Five musicians from the Auckland Philharmonic Orchestra played on a unique stage recently, in the middle of the Waitakere Ranges. It was all for a good cause too – raising awareness about kauri dieback disease.
The soil-borne disease is widespread in the ranges, with recent survey results revealing the number of infected trees having more than doubled to nearly 20% in the last five years. There is no cure.
For the musical piece five cameras on state of the art rigs scanned the visible symptoms of the disease on a sick tree. Using the software MAX for Live the imagery was then enhanced, manipulated and turned into musical notes by digital audio technician Tom Cosm, and a classical musical score produced that the musicians could understand and play.
The haunting piece of music inspired by the dying giant can be heard on www.akauricries.co.nz
“It was a wonderful but strange experience watching a piece of music being played around a large, dying kauri tree. The trees have been suffering in silence until now, and this project has given them a voice to communicate the pain and peril that they’re in,” says Dr Nick Waipara, Principal Advisor, Auckland Council Biosecurity.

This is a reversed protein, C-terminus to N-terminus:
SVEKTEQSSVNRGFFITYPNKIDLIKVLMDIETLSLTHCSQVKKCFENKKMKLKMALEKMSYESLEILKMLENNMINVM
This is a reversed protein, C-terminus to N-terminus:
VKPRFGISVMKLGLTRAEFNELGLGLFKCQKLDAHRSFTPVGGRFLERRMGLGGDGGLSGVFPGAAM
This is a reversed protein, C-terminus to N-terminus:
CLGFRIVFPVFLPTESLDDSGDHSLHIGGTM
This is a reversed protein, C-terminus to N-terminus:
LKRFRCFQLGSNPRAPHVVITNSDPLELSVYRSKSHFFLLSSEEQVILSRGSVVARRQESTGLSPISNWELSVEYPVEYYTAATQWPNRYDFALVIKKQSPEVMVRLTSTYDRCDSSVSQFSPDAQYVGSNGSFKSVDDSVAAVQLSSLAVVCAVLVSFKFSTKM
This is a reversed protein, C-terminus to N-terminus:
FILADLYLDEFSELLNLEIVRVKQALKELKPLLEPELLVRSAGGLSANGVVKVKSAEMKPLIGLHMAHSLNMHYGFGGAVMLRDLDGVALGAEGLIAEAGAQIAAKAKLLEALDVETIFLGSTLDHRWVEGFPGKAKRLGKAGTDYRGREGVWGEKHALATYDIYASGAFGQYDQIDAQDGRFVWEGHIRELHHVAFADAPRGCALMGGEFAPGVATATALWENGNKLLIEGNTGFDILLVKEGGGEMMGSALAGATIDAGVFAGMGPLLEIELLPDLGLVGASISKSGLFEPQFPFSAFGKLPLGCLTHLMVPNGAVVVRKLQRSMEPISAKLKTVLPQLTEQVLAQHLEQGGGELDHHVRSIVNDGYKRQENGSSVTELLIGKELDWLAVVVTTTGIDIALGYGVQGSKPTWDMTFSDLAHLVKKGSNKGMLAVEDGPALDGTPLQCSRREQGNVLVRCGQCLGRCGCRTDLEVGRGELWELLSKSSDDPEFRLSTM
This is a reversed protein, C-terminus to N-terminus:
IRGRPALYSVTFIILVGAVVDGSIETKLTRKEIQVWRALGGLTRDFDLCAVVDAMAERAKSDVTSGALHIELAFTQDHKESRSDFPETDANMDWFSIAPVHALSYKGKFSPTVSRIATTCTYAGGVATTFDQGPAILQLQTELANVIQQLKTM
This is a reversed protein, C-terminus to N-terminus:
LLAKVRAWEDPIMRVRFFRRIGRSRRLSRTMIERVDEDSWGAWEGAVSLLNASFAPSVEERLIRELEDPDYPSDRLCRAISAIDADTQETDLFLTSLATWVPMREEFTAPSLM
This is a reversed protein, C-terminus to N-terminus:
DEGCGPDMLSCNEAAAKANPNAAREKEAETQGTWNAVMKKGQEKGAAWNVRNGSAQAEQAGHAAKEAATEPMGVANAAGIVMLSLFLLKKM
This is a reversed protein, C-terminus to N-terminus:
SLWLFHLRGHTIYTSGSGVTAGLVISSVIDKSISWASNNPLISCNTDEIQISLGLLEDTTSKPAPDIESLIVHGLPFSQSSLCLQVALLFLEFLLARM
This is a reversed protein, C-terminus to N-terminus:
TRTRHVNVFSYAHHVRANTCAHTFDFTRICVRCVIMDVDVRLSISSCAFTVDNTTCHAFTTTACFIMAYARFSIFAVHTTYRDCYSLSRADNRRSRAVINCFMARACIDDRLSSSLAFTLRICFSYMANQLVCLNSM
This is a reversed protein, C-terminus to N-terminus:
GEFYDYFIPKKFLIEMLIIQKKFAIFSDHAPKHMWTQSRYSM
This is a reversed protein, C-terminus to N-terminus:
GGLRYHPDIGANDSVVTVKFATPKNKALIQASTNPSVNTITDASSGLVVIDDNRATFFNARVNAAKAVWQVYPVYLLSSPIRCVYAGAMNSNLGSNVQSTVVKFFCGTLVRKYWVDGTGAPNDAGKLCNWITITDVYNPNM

“We had a very stringent biosecurity plan in place for the musicians and crew, as they were entering a disease zone. They were required to clean in, and clean out – including footwear and equipment like camera tripods.
“This is also the message that we want to spread to everyone visiting the forest – cleanliness is the key to protect and save our kauri. Always clean your shoes and equipment before and after visiting kauri forest, stay on marked tracks and stay off closed tracks.”
To find out more about how you can help, visit www.kauridieback.co.nz